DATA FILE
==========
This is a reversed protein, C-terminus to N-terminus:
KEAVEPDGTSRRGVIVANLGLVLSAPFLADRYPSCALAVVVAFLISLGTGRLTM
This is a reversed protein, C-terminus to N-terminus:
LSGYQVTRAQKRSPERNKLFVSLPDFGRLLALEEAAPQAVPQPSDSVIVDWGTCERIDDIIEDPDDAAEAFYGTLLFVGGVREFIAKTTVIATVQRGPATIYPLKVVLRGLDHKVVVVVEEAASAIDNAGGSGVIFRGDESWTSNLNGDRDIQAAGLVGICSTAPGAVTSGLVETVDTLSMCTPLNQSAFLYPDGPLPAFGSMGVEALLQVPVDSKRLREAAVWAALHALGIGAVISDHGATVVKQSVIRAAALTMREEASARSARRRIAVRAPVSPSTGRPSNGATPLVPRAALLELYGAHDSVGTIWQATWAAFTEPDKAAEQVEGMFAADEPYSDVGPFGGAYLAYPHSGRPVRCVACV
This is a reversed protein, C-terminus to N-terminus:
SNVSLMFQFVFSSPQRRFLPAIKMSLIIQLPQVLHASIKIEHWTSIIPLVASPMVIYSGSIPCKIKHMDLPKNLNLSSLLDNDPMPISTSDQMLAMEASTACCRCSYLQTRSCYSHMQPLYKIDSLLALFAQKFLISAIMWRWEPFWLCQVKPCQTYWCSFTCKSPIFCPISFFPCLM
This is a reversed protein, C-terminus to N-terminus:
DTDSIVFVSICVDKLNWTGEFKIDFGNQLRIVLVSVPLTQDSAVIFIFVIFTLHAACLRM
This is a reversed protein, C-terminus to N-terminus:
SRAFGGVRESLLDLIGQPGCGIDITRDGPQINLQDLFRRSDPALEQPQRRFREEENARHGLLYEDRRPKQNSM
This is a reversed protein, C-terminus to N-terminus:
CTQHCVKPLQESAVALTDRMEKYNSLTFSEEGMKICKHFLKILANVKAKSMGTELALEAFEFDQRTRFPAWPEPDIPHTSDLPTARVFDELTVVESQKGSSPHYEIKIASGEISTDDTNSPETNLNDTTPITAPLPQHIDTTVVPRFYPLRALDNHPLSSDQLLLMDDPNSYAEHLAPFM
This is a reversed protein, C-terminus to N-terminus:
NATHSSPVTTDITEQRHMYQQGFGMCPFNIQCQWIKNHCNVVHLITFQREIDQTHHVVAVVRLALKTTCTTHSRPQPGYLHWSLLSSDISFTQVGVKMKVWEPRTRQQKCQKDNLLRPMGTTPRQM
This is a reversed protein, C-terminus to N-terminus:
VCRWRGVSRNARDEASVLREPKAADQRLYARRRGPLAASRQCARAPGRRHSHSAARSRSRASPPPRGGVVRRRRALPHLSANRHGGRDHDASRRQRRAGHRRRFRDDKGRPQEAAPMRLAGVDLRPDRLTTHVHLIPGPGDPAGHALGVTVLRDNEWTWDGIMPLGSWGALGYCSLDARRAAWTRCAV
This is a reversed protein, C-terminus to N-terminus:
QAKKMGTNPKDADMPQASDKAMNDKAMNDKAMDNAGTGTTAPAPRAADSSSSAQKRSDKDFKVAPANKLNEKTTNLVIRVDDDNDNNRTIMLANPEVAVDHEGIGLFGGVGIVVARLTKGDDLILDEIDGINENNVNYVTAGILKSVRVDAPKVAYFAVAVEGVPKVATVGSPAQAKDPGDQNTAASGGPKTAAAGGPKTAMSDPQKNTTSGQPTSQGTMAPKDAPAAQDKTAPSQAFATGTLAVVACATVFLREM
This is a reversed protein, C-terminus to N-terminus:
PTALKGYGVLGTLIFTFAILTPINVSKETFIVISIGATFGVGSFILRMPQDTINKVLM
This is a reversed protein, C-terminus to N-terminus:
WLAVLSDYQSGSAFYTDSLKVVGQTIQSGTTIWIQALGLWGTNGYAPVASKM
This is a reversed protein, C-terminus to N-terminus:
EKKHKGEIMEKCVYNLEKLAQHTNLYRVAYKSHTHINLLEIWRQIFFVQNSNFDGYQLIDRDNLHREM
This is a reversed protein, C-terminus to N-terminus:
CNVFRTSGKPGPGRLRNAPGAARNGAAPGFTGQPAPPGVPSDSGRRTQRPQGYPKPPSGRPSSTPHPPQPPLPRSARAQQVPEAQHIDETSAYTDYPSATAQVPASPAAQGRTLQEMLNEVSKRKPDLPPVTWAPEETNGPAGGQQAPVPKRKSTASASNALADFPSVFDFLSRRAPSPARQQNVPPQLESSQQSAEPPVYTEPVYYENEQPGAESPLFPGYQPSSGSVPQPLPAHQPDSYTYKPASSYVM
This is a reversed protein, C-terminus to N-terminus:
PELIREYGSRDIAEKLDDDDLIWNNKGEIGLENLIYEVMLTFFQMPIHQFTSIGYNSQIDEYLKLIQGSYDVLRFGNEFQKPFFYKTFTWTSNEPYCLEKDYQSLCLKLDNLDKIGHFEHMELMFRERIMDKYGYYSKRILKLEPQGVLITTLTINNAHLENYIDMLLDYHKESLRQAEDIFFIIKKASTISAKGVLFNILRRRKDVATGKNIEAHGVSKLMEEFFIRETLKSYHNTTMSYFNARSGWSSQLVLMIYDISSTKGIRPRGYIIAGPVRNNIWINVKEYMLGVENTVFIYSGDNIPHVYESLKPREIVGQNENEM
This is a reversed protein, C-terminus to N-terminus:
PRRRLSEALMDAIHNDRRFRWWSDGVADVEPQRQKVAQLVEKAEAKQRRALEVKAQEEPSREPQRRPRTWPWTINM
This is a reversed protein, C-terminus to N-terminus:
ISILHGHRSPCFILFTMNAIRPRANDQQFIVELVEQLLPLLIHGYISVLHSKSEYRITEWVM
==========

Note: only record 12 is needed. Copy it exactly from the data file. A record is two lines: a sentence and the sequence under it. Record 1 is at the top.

This is a reversed protein, C-terminus to N-terminus:
EKKHKGEIMEKCVYNLEKLAQHTNLYRVAYKSHTHINLLEIWRQIFFVQNSNFDGYQLIDRDNLHREM